Winter Longhike 2022

This trip report is written from three VOCer’s (Marie Sandler, Kevin Lam, Shruti Yogesh Vansia) point of view.

Day 1:

Marie’s Experience: 

At 5:00 am, our car (the three trip leaders and our quinzhee group of Carolina Bombelli, Jacob Hotz, Guilio Saibene and myself) began pick ups making *very* on time stops at several campus spots. Piling 7 people and quite a few packs into the Pilot (Sierra’s car), we had a smooth drive up to to the Squamish McDonalds parking lot with a bit of time to wait for the other groups, who also arrived *very* punctually at 7 am. After a bit of gear rearrangement, we headed towards the Forest service road, and made our way up to the lower parking lot. Due to icy conditions, some cars weren’t able to make it up to the trailhead, and a few groups were shuttled up.

Most groups headed out from the upper parking lot at around 9:00 am, with the first group reaching the hut at around 10:30.  As people began arriving, we began to shovel some snow mounds to begin quinzhee construction, and by 11:30 the last group had made it up. Other than a few annoying snow shoe straps, all the gear worked out very well with no malfunctions.

The space by Red Heather had around 2.5 metres of snow and fit around 10 quinzhees and a few tents, but could easily fit a few more.

Even with 31 people and around 20 shovels, creating the snow mounds turned out to be a tedious process, but resulted in some seriously impressive snow mounds.  Some park rangers near the hut were quizzing passing skiers on avalanche safety and having free gear draws for participants. They were also very impressed with the snow mounds, and excited to see the outcome.

After finishing the mounds, at around 2 pm, Sierra gave us a little seminar about snow caves and other snow shelters, as well as some tips on quinzhee construction, and how to avoid collapse, as well as the importance of letting it set and having a thin ceiling. Nice to have an in-person class for a change :).

While most groups began hollowing their quinzhees, having finished our pile less than two hours earlier and as it was in direct sunlight, our group was a bit concerned at the risk of collapse, so decided to head up the hill above the hut to catch the sunset light. After a clearly essential photoshoot, we met up with some other groups also heading up to catch the sunset view. As we headed down, we were very disappointed that a thin trash bag doesn’t make a very successful sled.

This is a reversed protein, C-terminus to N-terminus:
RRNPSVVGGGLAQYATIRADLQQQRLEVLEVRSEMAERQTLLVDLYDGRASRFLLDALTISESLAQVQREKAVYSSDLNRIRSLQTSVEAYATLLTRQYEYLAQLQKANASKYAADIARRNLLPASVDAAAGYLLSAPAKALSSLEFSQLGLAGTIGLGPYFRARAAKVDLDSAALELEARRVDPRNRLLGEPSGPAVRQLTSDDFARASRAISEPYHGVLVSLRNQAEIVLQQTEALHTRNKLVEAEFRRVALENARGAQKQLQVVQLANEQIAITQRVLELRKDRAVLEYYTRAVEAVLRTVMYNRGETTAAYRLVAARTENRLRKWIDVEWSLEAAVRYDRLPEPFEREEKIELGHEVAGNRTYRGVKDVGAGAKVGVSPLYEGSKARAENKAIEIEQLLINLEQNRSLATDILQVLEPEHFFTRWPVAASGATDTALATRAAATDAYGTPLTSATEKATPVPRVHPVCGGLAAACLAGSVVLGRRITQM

We then began hollowing out our hole, after being sincerely impressed by the spacious quinzhee by the snow table with benches and steps. Despite the slow start, once a person could sit inside, the digging process began to speed up. Turns out shovelling from inside out is much easier and warmer than removing all the snow from the entrance. While our group’s quinzhee had a “minimalist” design, some groups went all out with steps and fairy light decorations. Our group was last to finish, but not so late as to miss the much appreciated rounds of mulled wine.


“Hollowing the quinzhee”

As the night progressed everyone started to head to their quinzhees, and after sharing some chocolate, our quinzhee group went to a surprisingly not freezing sleep. Suddenly, we hear a scream “Oh my god! Oh my god!”, and see Jacob zooming out from the quinzhee. After perhaps one too many jokes about ceiling collapsing, we were certain that it was happening. The grand collapse. But a few minutes later, it was all sorted out (apparently tight spaces, unusual sleeping circumstances and all those jokes don’t bode too well together).

Kevin’s Experience:

Falling asleep before a trip outdoors has never been my strong suit, and this trip was no exception. At 12AM I was still preparing my lunch and realized I’ll probably get 4 hours of sleep max for this trip – fortunately for me this winter long hike was a short long hike and the more sleep deprived I am, the better I’ll sleep once inside the snowcave, right? My car group was a bit tight, with 5 VOCers sardined into a sedan named Athena, but we made it up to the lower parking lot without a hitch. My group didn’t have the appropriate chains to get up the upper parking lot but thankfully we were ferried up by the other groups.